Further, Iain Hume also revealed how his time with the Yellow Army ended in disappointment. “I was a mainstay in the team in the 2017-18 season and had been scoring a lot of goals. I was also promised a second year in my contract, but I told them I would love to earn it myself by playing well. Then in February, I suddenly got injured. The medical team assured both the club and myself that I will be fit by August and so the management agreed to sit down for contract extension talks,” he revealed.
“For two months the talks went well, as the club assured me that they wanted me for the next season. I even sat in team-building meetings where they discussed plans for the next season. But, as soon as I returned home in April, the conversations just disappeared. The Blasters stopped replying to me and after several weeks they finally got in touch and said, ‘Hume, sorry. We’re looking to go in a different direction.’ Well, that was a surprise to me and the medical staff as well because they didn’t know about it either and were still making plans for me post my recovery.”
“The next day, the club signed two new players. So, they had gone from ‘we’re going to go a different path’ to announcing two players just one day later. They had obviously been contemplating and talking to new players for weeks to negotiate. What hurt me the most was that they hid their plans from me rather than just being honest.”
“Meanwhile, I was occasionally traveling to Pune because my rehab sessions were being held there. My surgery was also held in Pune. So eventually, I got to talking with FC Pune City once again. By then, I had decided to stop being childish, so I made up my mind to join them,” he concluded.
Hume then shifted to a lighter gear, as he went on to speak about his toughest opponents in the ISL. “Cedric (Hengbart) was, I think, my toughest opponent. He reads the game well. He was impossible to face while at NorthEast United (in 2015) and later, at Kerala Blasters (in 2016) as well. At a close second is Chennaiyin FC’s former player Bernard Mendy. I did score a couple of goals against him, but he never made it any easier for me to play against him. He loves to fight for the ball.”
The 36-year-old also went on to lavish praise on Indian midfielder Sahal Abdul Samad, adding that the Kerala Blasters midfielder has enough quality to play in European clubs.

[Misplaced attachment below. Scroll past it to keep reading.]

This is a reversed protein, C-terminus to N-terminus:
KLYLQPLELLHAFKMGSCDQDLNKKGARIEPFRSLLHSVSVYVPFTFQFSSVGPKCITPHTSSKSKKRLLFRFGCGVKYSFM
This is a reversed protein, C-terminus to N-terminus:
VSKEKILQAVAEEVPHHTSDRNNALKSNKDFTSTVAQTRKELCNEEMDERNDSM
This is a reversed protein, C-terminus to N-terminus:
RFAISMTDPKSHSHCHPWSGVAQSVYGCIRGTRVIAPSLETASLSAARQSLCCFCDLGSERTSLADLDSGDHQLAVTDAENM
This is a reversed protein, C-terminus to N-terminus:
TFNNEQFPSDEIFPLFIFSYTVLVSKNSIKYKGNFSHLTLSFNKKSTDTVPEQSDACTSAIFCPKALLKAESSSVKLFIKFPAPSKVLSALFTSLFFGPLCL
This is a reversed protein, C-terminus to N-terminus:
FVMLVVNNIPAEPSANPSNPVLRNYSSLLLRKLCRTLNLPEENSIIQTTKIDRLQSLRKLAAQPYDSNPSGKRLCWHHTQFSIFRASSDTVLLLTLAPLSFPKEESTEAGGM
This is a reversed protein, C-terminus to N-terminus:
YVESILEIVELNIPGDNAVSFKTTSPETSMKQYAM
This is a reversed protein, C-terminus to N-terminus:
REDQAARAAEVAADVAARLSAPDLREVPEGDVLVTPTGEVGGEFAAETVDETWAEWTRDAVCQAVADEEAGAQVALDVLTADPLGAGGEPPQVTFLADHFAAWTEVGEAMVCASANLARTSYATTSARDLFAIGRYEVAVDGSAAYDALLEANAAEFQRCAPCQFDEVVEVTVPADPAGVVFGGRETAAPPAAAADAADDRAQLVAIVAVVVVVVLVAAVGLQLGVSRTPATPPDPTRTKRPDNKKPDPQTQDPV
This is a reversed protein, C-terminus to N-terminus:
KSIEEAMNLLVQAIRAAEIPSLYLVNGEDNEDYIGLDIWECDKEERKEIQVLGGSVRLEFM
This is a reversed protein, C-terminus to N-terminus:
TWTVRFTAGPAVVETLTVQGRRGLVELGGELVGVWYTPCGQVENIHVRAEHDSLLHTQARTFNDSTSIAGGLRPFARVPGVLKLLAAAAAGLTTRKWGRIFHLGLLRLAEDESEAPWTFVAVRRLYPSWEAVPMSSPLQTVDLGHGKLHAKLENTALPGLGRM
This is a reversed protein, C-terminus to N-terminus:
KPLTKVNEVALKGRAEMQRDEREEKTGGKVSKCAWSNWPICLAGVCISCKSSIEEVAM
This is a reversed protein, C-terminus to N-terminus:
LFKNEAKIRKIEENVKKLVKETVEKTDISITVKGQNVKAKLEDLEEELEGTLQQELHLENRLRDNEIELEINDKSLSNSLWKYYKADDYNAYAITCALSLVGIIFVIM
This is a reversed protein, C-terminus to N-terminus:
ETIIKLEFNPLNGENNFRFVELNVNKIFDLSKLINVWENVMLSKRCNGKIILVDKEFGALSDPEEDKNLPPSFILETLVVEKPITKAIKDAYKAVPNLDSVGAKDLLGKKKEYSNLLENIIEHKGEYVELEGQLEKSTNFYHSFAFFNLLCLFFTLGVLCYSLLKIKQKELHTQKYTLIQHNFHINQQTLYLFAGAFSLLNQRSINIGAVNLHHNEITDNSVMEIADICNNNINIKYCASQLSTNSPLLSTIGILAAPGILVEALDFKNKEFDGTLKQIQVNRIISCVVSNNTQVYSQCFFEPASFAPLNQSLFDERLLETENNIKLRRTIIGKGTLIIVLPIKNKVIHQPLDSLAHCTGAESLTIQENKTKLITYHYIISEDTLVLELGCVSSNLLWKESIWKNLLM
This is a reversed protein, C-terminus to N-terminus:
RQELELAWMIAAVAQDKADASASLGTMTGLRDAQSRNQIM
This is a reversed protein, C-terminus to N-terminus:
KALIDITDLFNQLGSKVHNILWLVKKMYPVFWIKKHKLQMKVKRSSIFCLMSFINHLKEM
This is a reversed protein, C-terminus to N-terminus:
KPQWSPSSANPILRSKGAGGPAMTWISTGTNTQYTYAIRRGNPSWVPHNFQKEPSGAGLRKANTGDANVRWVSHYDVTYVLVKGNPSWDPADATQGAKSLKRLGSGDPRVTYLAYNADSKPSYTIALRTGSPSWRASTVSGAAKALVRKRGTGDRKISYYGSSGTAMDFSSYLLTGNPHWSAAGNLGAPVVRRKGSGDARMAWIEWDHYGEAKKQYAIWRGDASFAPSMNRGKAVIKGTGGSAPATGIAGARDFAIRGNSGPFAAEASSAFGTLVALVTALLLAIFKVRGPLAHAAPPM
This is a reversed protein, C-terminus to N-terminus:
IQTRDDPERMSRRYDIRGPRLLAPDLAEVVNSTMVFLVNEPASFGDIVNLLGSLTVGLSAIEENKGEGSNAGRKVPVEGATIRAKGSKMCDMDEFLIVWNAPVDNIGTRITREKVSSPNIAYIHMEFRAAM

“I like Sahal. He has the technique and natural ability. This season proved that he still has a lot to learn, but I love the kid. He has the best natural ability in the whole of India right now. But, he still needs to work hard and learn a lot.”
“Look at (Anirudh) Thapa for instance. He was good initially, but what makes him better is that he has maintained his quality for three seasons now. His first season was good, but in the second season his form dipped a little. In this season, he stepped up and showed how good he is and that is what I expect from Sahal as well. (Lallianzuala) Chhangte is a good player as well. All of these players have many abilities, but they’re still missing a tiny bit,” he added.
“They do have the natural physique and ability to get into European clubs. The right kind of coaching would do a world of good for them, as they are just kind of like diamonds in the rough right now.”
Finally, on a parting note, the star striker opined that the fate of Kerala Blasters is in their own hands, as he is not a fan of the constant managerial changes that his former club is making.
“I love the fact that they appointed (Kibu) Vicuna as their head coach. He won the I-League with Mohun Bagan in style last season and he had to be in the ISL as a result. I trust Vicuna, but should the unthinkable happen and they finish below the top four, would he get sacked? If he did, it will not look good on the club.
“Managers need time to bring good changes to their teams. The constant changing of managers affect the players as well, as they are constantly made to work under different people with different schools of thought. So it’s down to the club. I would love to say that they win one or two trophies in the next few seasons but they need to stabilise things and maintain a bit of normality in the team,” Iain Hume signed off.